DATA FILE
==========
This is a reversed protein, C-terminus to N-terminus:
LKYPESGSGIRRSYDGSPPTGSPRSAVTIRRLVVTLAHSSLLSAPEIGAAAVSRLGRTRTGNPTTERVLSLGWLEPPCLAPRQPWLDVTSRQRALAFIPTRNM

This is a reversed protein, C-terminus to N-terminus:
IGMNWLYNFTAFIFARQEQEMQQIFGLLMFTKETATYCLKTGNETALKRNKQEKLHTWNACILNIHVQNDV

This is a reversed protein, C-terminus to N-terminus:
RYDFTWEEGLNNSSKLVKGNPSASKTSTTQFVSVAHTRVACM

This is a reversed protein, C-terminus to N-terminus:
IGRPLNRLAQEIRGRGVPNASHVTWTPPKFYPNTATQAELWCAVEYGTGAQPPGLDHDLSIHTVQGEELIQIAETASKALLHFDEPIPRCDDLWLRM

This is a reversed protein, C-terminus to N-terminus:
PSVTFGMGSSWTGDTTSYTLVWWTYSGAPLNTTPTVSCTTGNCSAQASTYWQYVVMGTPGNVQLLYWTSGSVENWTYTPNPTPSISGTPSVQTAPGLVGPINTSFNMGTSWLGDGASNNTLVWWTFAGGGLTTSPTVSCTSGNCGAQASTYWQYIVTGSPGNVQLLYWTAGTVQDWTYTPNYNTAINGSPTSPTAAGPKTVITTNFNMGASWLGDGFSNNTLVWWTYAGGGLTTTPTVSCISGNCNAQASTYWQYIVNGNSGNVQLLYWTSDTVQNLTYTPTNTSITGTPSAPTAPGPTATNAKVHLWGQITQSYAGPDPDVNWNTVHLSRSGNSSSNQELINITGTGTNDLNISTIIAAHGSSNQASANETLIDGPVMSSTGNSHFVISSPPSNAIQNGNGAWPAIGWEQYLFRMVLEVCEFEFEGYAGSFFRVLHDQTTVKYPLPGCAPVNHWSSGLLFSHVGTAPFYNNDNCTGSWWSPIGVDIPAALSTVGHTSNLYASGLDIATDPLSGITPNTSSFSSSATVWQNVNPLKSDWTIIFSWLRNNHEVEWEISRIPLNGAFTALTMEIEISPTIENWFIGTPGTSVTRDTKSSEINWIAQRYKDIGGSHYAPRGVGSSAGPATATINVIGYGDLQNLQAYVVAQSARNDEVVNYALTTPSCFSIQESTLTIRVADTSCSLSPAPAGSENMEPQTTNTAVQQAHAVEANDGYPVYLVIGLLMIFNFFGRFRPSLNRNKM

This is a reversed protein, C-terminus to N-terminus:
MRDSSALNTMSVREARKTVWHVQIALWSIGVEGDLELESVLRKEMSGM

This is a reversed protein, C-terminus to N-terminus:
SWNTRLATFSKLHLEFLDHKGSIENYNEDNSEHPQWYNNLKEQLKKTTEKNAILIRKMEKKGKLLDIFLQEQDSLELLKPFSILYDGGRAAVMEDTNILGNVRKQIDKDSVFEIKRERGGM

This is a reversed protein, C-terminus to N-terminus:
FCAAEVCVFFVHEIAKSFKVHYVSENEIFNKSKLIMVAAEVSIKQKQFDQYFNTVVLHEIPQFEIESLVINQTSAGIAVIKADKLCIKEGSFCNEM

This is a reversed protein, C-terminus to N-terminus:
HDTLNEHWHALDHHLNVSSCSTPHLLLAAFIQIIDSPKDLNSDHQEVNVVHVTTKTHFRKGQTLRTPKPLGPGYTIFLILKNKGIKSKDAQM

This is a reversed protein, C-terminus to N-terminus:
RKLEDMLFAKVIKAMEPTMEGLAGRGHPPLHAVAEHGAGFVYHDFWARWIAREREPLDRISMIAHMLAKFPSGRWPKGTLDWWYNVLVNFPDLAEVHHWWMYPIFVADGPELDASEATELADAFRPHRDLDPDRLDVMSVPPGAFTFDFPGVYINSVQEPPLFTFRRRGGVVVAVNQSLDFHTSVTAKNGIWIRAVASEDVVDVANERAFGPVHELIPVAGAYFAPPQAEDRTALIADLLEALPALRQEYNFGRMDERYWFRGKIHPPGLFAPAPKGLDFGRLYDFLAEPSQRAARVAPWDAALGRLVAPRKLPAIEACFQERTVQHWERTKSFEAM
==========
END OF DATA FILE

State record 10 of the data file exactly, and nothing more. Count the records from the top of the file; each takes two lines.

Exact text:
This is a reversed protein, C-terminus to N-terminus:
RKLEDMLFAKVIKAMEPTMEGLAGRGHPPLHAVAEHGAGFVYHDFWARWIAREREPLDRISMIAHMLAKFPSGRWPKGTLDWWYNVLVNFPDLAEVHHWWMYPIFVADGPELDASEATELADAFRPHRDLDPDRLDVMSVPPGAFTFDFPGVYINSVQEPPLFTFRRRGGVVVAVNQSLDFHTSVTAKNGIWIRAVASEDVVDVANERAFGPVHELIPVAGAYFAPPQAEDRTALIADLLEALPALRQEYNFGRMDERYWFRGKIHPPGLFAPAPKGLDFGRLYDFLAEPSQRAARVAPWDAALGRLVAPRKLPAIEACFQERTVQHWERTKSFEAM